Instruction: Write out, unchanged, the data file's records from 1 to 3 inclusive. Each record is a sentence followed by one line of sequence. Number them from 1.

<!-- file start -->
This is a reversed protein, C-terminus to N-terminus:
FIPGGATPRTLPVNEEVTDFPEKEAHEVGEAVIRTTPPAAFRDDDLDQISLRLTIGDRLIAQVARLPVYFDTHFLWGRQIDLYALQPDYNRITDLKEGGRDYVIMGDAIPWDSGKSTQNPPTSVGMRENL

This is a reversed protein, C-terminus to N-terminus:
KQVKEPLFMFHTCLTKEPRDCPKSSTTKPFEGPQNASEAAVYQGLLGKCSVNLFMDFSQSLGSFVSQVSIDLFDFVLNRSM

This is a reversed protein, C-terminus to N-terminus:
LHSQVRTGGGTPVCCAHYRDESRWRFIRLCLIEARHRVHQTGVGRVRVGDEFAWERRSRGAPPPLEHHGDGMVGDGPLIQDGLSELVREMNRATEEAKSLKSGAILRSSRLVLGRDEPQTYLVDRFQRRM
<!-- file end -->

This is a reversed protein, C-terminus to N-terminus:
FIPGGATPRTLPVNEEVTDFPEKEAHEVGEAVIRTTPPAAFRDDDLDQISLRLTIGDRLIAQVARLPVYFDTHFLWGRQIDLYALQPDYNRITDLKEGGRDYVIMGDAIPWDSGKSTQNPPTSVGMRENL

This is a reversed protein, C-terminus to N-terminus:
KQVKEPLFMFHTCLTKEPRDCPKSSTTKPFEGPQNASEAAVYQGLLGKCSVNLFMDFSQSLGSFVSQVSIDLFDFVLNRSM

This is a reversed protein, C-terminus to N-terminus:
LHSQVRTGGGTPVCCAHYRDESRWRFIRLCLIEARHRVHQTGVGRVRVGDEFAWERRSRGAPPPLEHHGDGMVGDGPLIQDGLSELVREMNRATEEAKSLKSGAILRSSRLVLGRDEPQTYLVDRFQRRM